“Song of Aylan” and “Crouching Caveman Hidden Cellar”

by Sabyasachi Nag

Song of Aylan

Three columns of scratches on the Ishango bone start the song of Aylan.

Forty nights of incessant rain, one lost sheep and remaining ninety-nine,

Thirteen heads on the hill, four bellies in the cow make the song of Aylan.

Only in middle school am I so sure about numbers.

Uncertainty is a dragon – seven types of doubt? Eighteen shades of skin?

Half a million dead make the song of Aylan?

In Egypt: number ten: a rope; hundred: a coil of ropes; thousand: a lotus;

Ten thousand: wives, concubines; one million prisoners.

The sound of colliding atoms make the song of Aylan.

In Syria: ten million: refugees; in the heart of sky, a billion

Years before the sun shall die. Who needs numbers to testify

We were here before we were lost in the song of Aylan?

Perhaps there are patterns in the sky only some will ever decipher?

Perhaps we are gods floating on holograms? Perhaps it’s kismet

We learned to count the dead before we could write the song of Aylan.

Perhaps Odin – blind in arythmancy – will decrypt our passage

Through time? Eight ways to swim the seas. Three days

In the belly of fish. Twelve ways to sing the psalm of Aylan.

Perhaps the blue horizon will bend and Saturn

Will walk on rooftops closer to the sky. Someday in the shadow

Of Yggdrasil, someday we will find Aylan.

Perhaps the universe will open to new ways of being

Perhaps the new ways won’t demand as much helotry. Perhaps we will meet

Again by the sea, bent over and dreaming like Aylan.

Crouching Caveman Hidden Cellar

Someone says a patriot caveman

Lives inside me and I know of him.

A caveman with deep desire for respect;

Crazy about walls, doors, fences,

He wants to put a lock on everything.

His eyes are fixated on everyone else

And searching

The smallest shadow of doubt, indifference.

Eyes so large they could pass for craters

In a cave-wall, facing other cavemen.

Of course, that’s scary.

I am scared.

I am seeing a shrink.

She points to the sofa and fishes out a plastic helix.

The caveman is actually a gene.

Just like dopamine,

It can give you a high, sometime.

The almost burn, the almost ecstasy, you feel

In and out your arteries rewinding memories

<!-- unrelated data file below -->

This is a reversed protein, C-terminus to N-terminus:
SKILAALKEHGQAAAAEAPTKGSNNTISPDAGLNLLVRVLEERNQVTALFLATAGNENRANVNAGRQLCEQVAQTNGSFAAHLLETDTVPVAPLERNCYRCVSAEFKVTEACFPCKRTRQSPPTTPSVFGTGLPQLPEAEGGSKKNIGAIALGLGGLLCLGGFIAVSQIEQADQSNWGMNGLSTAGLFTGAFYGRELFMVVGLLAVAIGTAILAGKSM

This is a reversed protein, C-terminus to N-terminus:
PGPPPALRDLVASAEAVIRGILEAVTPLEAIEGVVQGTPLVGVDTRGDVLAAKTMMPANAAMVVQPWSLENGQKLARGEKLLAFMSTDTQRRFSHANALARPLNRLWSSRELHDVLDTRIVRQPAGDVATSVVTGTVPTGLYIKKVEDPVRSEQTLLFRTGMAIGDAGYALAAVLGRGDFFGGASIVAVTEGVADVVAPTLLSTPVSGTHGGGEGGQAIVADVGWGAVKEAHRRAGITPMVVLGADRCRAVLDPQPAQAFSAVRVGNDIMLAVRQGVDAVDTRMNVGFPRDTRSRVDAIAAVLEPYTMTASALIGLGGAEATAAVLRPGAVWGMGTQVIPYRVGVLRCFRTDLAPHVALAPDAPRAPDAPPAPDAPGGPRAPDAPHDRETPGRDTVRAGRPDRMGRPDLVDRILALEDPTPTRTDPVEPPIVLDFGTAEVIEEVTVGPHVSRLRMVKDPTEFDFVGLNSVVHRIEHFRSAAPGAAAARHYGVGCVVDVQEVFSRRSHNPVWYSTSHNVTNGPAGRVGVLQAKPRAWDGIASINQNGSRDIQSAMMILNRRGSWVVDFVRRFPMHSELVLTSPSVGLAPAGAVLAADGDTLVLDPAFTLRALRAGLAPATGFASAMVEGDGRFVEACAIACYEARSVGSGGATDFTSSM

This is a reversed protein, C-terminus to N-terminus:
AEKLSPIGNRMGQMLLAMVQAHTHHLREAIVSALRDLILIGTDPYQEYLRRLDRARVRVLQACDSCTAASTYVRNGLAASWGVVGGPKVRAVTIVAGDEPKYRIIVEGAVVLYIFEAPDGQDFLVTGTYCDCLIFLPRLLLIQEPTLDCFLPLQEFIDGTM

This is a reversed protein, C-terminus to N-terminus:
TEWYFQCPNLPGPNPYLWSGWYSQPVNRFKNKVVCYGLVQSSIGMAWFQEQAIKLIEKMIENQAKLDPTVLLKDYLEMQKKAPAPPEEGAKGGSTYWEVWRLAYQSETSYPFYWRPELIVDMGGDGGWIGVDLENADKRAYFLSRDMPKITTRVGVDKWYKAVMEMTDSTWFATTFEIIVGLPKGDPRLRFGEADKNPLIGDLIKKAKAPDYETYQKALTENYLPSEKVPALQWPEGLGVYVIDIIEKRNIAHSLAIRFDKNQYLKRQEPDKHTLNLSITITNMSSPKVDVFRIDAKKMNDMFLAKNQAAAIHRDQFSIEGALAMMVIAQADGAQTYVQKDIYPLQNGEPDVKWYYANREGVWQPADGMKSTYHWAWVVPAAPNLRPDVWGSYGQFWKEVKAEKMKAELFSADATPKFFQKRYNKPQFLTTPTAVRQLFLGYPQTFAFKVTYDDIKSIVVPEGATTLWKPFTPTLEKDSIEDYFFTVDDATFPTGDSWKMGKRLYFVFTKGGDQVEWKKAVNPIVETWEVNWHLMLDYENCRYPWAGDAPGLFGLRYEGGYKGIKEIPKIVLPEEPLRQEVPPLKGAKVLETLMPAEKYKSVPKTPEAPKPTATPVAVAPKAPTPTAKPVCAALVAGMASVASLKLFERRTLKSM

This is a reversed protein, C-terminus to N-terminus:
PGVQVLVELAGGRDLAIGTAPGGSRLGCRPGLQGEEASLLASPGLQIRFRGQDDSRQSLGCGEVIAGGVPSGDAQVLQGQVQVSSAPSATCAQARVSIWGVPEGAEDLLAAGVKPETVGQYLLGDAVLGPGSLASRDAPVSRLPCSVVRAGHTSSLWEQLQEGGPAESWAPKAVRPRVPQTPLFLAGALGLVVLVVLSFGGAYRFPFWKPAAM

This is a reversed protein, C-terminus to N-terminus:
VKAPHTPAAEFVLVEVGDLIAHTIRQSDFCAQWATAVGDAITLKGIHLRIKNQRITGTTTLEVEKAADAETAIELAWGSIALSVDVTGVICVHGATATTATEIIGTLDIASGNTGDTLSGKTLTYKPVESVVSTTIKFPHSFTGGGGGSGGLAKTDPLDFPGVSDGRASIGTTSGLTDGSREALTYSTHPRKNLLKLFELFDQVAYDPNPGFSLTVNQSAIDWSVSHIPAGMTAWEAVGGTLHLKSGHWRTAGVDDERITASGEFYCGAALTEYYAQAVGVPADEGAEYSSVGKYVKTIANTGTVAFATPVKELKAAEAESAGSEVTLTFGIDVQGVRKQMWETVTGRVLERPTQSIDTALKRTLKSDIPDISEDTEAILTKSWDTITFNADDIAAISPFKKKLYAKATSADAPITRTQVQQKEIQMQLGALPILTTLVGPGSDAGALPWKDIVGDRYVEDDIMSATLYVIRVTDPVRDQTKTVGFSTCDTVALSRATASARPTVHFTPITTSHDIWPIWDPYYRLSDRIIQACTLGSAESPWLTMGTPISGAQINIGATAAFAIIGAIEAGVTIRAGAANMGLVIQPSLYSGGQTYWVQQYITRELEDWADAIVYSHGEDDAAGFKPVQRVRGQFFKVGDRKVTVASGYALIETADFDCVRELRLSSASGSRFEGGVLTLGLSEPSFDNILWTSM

Rooted to the place you were born

That’s not your soul suddenly stirring out of turn,

Not even consciousness

That’s the caveman, squatting on his haunches

In prayer, releasing incense.

Enough.

Enlighten me. I say to the guru.

There is a rainbow behind your head you can’t see.

Inside the cellar the caveman is crouched in half-lotus

Chanting mantras; mouth wide open

Shooting a glow, that streams through, invisible to you.

As in theatre, you know he’s there

Performing to a script, yet you dream along.

If you show respect he will let you in.

Down the stairwell – a whole new world –

Bread, wine, music, myth, also history

Like fattened figs, soaked in opium honey.

There is nothing more to do. No one else to see.

I take the train.

Look out into suburban backyards –

The sky darkens; clouds gather,

The window flips over

Revealing a reflected sky-lit-portrait of me –

Looking into the shadow –

Rainbow around the head –

Eyes popped wide,

Looking straight out and never blinking,

Mouth slightly open.

I open my mouth wide, wider, more wide.

I try to touch the stairwell with my tongue,

Feel the caveman crouched in the cellar.

About the Author

Sabyasachi Nag

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Sabyasachi Nag is the author of two books of poetry: Bloodlines (Writers Workshop, 2006) and Could You Please, Please Stop Singing (Mosaic Press, 2015). His work has appeared, or is forthcoming in several anthologies and publications including, The Antigonish Review, Café Dissensus, Canadian Literature, Contemporary Verse 2, Grain, Emerge Anthology, Perihelion, R.kv.r.y Quarterly, The Squaw Valley Review, The Rising Phoenix Review, Void and the VLQ. Native of Calcutta, India, Sachi lives in Mississauga, Ontario, with his wife and son. He is a member of the Community of Writers at Squaw Valley and a graduate of the Writer's Studio at Simon Frazer University. He works in human resources and education.